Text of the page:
In the view of industry actors and observers, the plans, programs and portfolios of public and private investment projects in Latin America are still too concentrated in transport infrastructure.
That becomes even more evident if we consider only investments by the private sector, which through various concession mechanisms and improved PPP models have been oriented mainly toward road and airport projects.
Despite the urgent need to reduce the shortfall and count on fresh resources in the face of budget constraints in most Latin American countries, private investment in social infrastructure - hospitals, schools, prisons, social housing and public buildings, among others - has still not taken off.
As the experience of Chile demonstrates, there is some ideological resistance to private sector involvement. Many citizens, political parties and unions question that these social services, which traditionally have been paid for directly by the state, can be provided by private companies.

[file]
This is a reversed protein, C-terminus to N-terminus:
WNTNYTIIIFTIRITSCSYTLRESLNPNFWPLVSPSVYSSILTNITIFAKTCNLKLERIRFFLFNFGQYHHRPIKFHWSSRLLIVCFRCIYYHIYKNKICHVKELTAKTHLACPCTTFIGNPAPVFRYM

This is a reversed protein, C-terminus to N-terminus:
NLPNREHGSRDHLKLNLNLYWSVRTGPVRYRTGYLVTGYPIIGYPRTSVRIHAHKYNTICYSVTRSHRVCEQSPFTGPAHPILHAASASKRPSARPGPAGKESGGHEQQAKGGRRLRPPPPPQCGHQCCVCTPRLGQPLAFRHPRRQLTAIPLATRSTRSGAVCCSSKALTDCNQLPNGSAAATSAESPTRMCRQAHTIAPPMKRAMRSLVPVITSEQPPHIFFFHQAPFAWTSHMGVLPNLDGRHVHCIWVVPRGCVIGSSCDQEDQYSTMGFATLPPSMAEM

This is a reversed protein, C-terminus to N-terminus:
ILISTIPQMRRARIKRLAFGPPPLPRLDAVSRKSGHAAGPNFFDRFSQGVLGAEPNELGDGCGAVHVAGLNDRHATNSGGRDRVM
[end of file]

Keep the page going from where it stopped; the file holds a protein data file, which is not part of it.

Nevertheless, thanks to the experience they have acquired in constructing and operating transport infrastructure, private companies and concessionaires in the region are keen to participate in social projects.
Peru's success in the construction and operation of hospitals through PPPs and the desire of Colombia and Mexico to boost such investments in education, public buildings and schools show one way to progress.
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